Rwanda leads region in 2012 WB growth projections

Rwanda is likely to maintain its lead in registering the highest rate of economic growth within the East African Community (EAC) this year, if predictions set by the World Bank in its latest report on the prospects of the global economy come to pass.
Finance minister John  Rwangombwa. The New Times / File.
Finance minister John Rwangombwa. The New Times / File.

Rwanda is likely to maintain its lead in registering the highest rate of economic growth within the East African Community (EAC) this year, if predictions set by the World Bank in its latest report on the prospects of the global economy come to pass.

The report dubbed “Global Economic Prospects report for 2012”, says that Rwanda will maintain its lead in economic growth within the region set at 7.6 percent.

However, the projection this year is a marginal slowdown to what the Bank says was a higher figure of Gross Domestic Product (GDP) of 8.8 percent registered last year.

Commenting on the report, the Minister of Finance and Economic Planning, John Rwangombwa, told The New Times that the bank’s projection on Rwanda is recognition of the policies set by the government to transform its economy through measures such as the medium term economic framework that is now bearing tangible results.

“It is a good indicator that recognises Rwanda’s high growth path, largely anchored by sound economic policies linked to our vision 2020,” Rwangombwa observed.

He added that the projection was set after consultations with top policy makers in the country. The projections, Rwangombwa says, will mainly be delivered by giving more focus on agricultural   and industrial sectors.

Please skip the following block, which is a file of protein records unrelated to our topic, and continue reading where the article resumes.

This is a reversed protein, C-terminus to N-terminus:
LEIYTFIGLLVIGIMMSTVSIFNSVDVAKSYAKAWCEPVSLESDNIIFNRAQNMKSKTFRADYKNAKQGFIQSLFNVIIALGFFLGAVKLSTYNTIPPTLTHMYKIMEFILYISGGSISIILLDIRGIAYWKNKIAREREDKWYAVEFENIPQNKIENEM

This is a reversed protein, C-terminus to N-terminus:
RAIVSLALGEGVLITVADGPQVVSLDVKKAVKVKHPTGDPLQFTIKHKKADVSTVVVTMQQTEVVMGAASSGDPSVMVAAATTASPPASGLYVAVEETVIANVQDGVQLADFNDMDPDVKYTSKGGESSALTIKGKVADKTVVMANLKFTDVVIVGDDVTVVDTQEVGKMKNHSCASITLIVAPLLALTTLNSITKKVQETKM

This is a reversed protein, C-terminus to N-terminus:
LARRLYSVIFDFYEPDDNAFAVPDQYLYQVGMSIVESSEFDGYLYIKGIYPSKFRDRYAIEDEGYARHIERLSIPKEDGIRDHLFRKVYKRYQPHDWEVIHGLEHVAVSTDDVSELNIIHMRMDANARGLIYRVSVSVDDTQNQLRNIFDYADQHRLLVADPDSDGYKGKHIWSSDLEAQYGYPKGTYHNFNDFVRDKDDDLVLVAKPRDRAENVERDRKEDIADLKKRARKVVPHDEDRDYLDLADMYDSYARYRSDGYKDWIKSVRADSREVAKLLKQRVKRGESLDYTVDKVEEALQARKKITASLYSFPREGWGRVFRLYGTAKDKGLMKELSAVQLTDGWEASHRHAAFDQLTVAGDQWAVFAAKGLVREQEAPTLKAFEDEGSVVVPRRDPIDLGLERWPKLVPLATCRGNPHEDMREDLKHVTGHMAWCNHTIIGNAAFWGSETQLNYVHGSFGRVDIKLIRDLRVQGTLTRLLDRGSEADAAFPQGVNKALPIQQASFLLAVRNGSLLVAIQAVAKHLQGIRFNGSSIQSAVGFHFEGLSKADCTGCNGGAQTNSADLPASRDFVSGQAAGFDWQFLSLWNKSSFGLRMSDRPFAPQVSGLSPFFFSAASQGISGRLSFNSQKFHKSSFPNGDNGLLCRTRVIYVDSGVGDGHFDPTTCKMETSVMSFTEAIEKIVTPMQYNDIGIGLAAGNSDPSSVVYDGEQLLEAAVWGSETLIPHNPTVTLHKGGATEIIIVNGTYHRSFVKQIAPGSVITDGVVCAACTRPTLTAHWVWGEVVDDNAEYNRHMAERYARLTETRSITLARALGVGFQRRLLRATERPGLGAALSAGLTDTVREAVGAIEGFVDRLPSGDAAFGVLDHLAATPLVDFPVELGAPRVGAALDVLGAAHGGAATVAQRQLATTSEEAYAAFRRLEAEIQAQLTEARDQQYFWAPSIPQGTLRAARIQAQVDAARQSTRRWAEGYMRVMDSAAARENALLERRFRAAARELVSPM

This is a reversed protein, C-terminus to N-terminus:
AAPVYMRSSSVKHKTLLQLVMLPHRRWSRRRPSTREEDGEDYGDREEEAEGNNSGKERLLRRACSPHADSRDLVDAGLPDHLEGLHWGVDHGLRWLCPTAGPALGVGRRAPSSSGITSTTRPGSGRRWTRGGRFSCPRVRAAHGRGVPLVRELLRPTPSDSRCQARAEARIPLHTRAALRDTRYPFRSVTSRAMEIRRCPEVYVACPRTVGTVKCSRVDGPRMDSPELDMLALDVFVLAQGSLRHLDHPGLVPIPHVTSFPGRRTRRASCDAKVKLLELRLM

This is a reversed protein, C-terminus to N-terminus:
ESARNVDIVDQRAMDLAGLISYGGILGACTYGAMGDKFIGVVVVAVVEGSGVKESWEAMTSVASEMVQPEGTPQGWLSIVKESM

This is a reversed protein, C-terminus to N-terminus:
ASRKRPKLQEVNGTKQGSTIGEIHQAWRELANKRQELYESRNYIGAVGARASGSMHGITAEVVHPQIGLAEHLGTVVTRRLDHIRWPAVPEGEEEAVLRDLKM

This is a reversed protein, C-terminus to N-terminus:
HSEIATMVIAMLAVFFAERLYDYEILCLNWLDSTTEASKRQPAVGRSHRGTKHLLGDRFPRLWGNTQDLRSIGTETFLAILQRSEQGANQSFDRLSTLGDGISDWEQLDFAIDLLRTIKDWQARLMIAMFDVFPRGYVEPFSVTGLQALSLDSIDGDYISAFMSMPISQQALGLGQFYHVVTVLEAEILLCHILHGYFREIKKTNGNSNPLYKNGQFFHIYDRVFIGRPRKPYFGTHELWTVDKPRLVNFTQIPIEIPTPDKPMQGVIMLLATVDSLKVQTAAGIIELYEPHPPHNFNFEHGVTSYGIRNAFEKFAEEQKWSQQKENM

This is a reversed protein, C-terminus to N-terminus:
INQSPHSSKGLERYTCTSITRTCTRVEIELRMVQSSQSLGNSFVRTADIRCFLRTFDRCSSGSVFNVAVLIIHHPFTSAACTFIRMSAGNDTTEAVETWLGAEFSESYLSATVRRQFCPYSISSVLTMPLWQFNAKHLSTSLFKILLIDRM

The report states that growth in Uganda is expected to drop from an estimated 6.3 percent in 2011 to 6.2 percent in 2012 while Tanzania’s GDP is expected to see an improved performance from an estimated 6.4 percent in 2011 to 6.7 in 2012 and 6.9 percent in 2013.

The report states that the global GDP is projected to slow down significantly for the next two years with high-income economies more affected than developing countries.

“Sub-Saharan Africa was one of the fastest growing regions in 2011, but remains vulnerable to outturns in the global economy,” the report says adding that: “While developing countries are in much better shape than high-income countries, they remain vulnerable to significant downside risks”.

The World Bank says that Rwanda’s nominal GDP has been witnessing a steady rise from US$4.7 billion in 2008 jumping to US$5.7 billion in 2010.

The bank projects that Rwanda’s nominal GDP that is looking at growth, minus inflation, will be US$7.0 billion this year and will further rise to US$7.8 billion next year.

ojiwah@newtimes.co.rw

Subscribe to The New Times E-Paper


You want to chat directly with us? Send us a message on WhatsApp at +250 788 310 999    

 

Follow The New Times on Google News